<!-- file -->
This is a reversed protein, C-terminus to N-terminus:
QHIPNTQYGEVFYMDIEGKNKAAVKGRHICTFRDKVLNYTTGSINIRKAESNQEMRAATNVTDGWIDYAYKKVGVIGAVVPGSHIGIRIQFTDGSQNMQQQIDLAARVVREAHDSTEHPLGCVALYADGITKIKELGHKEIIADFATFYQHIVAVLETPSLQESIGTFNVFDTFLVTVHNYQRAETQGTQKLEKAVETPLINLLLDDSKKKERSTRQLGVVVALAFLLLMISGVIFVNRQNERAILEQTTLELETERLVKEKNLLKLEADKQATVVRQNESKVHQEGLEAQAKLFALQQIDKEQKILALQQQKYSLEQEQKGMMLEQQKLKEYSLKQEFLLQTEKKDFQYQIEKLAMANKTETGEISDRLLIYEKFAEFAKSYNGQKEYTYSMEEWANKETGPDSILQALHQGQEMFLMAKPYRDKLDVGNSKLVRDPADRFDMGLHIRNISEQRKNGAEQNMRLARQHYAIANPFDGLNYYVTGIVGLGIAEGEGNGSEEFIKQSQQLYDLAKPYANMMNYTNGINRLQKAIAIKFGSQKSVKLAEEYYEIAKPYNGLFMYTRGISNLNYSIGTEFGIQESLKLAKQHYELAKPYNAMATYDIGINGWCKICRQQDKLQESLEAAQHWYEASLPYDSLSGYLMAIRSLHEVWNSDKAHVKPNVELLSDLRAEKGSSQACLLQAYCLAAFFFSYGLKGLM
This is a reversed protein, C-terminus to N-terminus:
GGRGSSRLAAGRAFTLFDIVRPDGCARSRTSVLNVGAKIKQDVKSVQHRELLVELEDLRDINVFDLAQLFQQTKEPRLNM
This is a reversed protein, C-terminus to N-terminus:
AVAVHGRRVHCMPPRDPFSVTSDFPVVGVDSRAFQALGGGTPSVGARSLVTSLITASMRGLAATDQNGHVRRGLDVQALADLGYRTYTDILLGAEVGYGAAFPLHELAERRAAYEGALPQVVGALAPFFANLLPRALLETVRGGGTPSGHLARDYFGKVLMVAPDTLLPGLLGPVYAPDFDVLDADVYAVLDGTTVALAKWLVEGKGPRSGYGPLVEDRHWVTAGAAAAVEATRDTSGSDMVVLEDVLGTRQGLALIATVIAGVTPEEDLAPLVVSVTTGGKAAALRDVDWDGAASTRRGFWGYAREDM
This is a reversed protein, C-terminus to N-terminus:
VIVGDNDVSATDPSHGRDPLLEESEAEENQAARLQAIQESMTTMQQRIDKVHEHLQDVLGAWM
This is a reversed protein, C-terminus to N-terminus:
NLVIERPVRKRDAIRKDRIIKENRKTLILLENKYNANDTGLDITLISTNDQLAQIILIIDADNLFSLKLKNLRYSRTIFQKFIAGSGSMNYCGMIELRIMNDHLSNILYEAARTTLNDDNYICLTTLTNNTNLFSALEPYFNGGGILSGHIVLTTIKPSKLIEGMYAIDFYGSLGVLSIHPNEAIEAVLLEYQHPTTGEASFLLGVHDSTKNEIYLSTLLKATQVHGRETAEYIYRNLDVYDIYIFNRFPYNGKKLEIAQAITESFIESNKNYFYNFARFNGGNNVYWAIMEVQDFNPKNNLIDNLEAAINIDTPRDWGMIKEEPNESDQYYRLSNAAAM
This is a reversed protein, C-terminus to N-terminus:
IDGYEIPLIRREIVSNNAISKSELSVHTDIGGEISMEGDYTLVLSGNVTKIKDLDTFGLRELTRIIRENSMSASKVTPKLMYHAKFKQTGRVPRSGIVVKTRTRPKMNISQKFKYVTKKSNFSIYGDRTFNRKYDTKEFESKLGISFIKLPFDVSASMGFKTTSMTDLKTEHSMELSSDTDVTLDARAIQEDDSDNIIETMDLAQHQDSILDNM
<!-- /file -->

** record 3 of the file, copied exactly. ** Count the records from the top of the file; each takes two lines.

This is a reversed protein, C-terminus to N-terminus:
AVAVHGRRVHCMPPRDPFSVTSDFPVVGVDSRAFQALGGGTPSVGARSLVTSLITASMRGLAATDQNGHVRRGLDVQALADLGYRTYTDILLGAEVGYGAAFPLHELAERRAAYEGALPQVVGALAPFFANLLPRALLETVRGGGTPSGHLARDYFGKVLMVAPDTLLPGLLGPVYAPDFDVLDADVYAVLDGTTVALAKWLVEGKGPRSGYGPLVEDRHWVTAGAAAAVEATRDTSGSDMVVLEDVLGTRQGLALIATVIAGVTPEEDLAPLVVSVTTGGKAAALRDVDWDGAASTRRGFWGYAREDM